Savills: Scotland tops UK prime house market
Scottish prime house values remained steady, with a minor annual dip of -1.1 per cent, as compared with a UK dip of -5.2 per cent.
Savills latest quarterly index reveals that the prime city market of Glasgow has experienced the most robust growth of any Scottish location so far this year, with 0.5 per cent growth in the nine months to September 2023.
Meanwhile, prime prices remained strong in commutable Scottish country hotspots such as Ayrshire, Stirlingshire, Fife, East Lothian and Peeblesshire. These locations represent good comparative value for money and play to the established hybrid working trend.
The family house market in the £750,000 - £1.2 million range within the capital city of Edinburgh is also proving resilient and there has been an uptick in demand for contemporary homes with low energy ratings.
However, even within Scotland, a two-tier trend is emerging with prime sales above £500,000 now outperforming the more mortgage dependent mainstream market.
Faisal Choudhry, director of Savills residential research in Scotland, said: “The mainstream market on both sides of the border is more exposed to affordability pressures and higher costs of commuting, amongst other factors.
“Whilst mortgages are beginning to settle, there is no doubt that mortgage-free and low loan-to-value purchases have been supporting the market in recent months, accounting for a larger share of all transactions in the face of rising borrowing costs.
“We anticipate this to continue in the medium term.”
Cameron Ewer, Savills residential head in Scotland, said: “Despite external economic pressures, and a more uncertain market elsewhere, Scotland’s prime housing market is proving to be largely stable, with little change in prices so far this year and some standout market performances.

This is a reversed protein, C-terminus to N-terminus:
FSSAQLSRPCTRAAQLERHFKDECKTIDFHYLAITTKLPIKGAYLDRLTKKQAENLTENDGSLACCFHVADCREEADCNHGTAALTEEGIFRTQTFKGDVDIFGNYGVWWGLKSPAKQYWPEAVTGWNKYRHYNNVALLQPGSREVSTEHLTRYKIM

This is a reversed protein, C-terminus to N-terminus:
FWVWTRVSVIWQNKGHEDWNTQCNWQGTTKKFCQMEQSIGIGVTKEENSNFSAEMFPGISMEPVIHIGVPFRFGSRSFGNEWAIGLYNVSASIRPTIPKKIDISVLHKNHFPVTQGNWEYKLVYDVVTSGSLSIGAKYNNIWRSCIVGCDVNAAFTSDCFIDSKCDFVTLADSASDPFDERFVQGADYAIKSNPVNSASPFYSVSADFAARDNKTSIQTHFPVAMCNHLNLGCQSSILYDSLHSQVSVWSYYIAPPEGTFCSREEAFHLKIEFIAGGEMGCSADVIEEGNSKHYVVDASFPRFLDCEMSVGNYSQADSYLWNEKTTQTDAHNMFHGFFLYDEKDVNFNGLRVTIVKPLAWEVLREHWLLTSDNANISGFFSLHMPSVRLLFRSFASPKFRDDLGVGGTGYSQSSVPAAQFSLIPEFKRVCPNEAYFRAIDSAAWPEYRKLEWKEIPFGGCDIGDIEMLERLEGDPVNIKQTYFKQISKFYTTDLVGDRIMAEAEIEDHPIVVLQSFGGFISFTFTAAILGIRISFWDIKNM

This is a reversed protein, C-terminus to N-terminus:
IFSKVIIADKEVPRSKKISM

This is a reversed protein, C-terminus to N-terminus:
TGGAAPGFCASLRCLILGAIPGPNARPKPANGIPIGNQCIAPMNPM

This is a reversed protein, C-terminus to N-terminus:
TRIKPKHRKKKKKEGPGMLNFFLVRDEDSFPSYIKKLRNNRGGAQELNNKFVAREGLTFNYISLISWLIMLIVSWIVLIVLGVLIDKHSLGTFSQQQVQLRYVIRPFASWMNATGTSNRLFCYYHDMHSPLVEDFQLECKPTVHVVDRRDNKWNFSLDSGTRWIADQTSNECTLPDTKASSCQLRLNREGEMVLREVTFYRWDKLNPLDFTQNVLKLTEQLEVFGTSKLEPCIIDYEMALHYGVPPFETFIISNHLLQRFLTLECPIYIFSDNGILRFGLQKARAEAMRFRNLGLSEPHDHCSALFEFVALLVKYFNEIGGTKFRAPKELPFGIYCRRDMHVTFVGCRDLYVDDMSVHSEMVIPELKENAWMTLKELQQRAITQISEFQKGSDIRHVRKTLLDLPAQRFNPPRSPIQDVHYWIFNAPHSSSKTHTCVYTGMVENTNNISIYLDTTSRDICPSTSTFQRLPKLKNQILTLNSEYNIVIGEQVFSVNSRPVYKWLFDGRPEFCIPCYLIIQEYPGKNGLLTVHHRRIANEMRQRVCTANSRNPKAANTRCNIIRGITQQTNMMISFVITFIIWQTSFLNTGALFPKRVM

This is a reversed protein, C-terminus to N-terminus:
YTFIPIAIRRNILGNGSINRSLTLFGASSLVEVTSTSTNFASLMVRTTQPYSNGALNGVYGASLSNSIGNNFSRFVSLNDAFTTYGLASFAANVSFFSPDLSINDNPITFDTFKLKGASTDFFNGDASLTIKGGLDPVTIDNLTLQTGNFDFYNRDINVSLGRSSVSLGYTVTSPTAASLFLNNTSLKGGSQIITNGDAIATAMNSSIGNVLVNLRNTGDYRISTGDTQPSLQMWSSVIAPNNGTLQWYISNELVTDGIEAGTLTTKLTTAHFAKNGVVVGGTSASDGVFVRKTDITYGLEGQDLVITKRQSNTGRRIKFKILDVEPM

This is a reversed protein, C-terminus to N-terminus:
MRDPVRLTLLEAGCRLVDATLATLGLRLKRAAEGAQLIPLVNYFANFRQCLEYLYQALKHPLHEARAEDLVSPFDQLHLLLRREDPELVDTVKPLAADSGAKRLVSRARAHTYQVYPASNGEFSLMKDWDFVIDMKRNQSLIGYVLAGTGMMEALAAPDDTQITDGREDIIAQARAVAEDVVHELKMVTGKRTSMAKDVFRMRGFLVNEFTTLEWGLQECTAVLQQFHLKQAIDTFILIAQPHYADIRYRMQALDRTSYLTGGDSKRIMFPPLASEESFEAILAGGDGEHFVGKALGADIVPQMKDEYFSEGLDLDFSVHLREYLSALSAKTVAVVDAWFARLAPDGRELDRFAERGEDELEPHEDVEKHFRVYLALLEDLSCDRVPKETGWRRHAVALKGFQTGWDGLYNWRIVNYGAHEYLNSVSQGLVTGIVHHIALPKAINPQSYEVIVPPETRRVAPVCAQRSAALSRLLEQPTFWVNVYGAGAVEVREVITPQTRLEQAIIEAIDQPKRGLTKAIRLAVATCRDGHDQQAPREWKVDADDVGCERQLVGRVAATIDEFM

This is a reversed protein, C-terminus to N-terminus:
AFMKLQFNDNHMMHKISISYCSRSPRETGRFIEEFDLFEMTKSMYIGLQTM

“A demand versus supply imbalance for appropriately priced, well-presented homes in key locations is leading to competitive bids in many key areas.
“Scotland is now the most more ‘searched for’ location on Savills website outside London, attracting buyers with deeper pockets from all over the UK and global locations. This is adding to the competition for Scotland’s properties for sale.”
Mr Ewer continued: “However, buyers are currently highly selective and discretionary, meaning realistic pricing is now the key to getting a sale over the line.
“In addition, challenges being presented by ‘chains’ are becoming a more regular feature of the market on both sides of the border, with blockages caused by mortgage funding issues impacting sales further up the transaction.”
The mini budget of September 2022 signalled an end to more than two years of strong house price growth across the UK’s prime markets. Since then, rising interest rates and wider inflationary pressures have chipped away at buyers’ budgets, particularly those dependent on borrowing.
Prime markets across the UK are underpinned by both deep reserves of equity and relatively constrained stock levels in many locations, so values remain on average 10.5 per cent up on March 2020 across the UK. In Scotland, which emerged later from the pandemic restrictions, house prices in prime markets are 16.1 per cent higher than in March 2020.